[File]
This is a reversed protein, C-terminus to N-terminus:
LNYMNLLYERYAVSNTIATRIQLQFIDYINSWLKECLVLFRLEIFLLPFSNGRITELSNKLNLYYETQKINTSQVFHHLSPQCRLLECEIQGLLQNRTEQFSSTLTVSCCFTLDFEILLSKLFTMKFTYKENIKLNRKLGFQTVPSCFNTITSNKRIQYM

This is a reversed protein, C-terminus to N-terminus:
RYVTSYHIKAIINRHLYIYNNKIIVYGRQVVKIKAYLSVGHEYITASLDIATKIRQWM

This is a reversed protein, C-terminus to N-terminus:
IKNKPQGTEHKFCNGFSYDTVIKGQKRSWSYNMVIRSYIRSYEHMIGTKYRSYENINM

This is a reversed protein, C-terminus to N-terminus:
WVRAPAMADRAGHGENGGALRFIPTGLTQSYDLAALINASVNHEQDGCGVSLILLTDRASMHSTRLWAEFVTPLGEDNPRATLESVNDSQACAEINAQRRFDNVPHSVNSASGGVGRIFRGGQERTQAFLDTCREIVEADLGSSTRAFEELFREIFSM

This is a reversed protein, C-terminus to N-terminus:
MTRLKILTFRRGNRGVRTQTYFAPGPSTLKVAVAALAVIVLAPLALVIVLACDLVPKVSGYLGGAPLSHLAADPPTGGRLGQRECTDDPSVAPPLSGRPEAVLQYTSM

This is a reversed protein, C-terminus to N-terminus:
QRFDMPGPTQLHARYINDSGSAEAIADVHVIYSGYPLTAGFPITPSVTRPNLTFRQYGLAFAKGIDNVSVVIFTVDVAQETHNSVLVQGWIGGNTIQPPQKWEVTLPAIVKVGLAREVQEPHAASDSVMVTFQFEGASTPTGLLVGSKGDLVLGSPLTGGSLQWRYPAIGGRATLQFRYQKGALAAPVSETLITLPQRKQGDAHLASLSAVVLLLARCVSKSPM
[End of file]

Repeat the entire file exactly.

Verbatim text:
This is a reversed protein, C-terminus to N-terminus:
LNYMNLLYERYAVSNTIATRIQLQFIDYINSWLKECLVLFRLEIFLLPFSNGRITELSNKLNLYYETQKINTSQVFHHLSPQCRLLECEIQGLLQNRTEQFSSTLTVSCCFTLDFEILLSKLFTMKFTYKENIKLNRKLGFQTVPSCFNTITSNKRIQYM

This is a reversed protein, C-terminus to N-terminus:
RYVTSYHIKAIINRHLYIYNNKIIVYGRQVVKIKAYLSVGHEYITASLDIATKIRQWM

This is a reversed protein, C-terminus to N-terminus:
IKNKPQGTEHKFCNGFSYDTVIKGQKRSWSYNMVIRSYIRSYEHMIGTKYRSYENINM

This is a reversed protein, C-terminus to N-terminus:
WVRAPAMADRAGHGENGGALRFIPTGLTQSYDLAALINASVNHEQDGCGVSLILLTDRASMHSTRLWAEFVTPLGEDNPRATLESVNDSQACAEINAQRRFDNVPHSVNSASGGVGRIFRGGQERTQAFLDTCREIVEADLGSSTRAFEELFREIFSM

This is a reversed protein, C-terminus to N-terminus:
MTRLKILTFRRGNRGVRTQTYFAPGPSTLKVAVAALAVIVLAPLALVIVLACDLVPKVSGYLGGAPLSHLAADPPTGGRLGQRECTDDPSVAPPLSGRPEAVLQYTSM

This is a reversed protein, C-terminus to N-terminus:
QRFDMPGPTQLHARYINDSGSAEAIADVHVIYSGYPLTAGFPITPSVTRPNLTFRQYGLAFAKGIDNVSVVIFTVDVAQETHNSVLVQGWIGGNTIQPPQKWEVTLPAIVKVGLAREVQEPHAASDSVMVTFQFEGASTPTGLLVGSKGDLVLGSPLTGGSLQWRYPAIGGRATLQFRYQKGALAAPVSETLITLPQRKQGDAHLASLSAVVLLLARCVSKSPM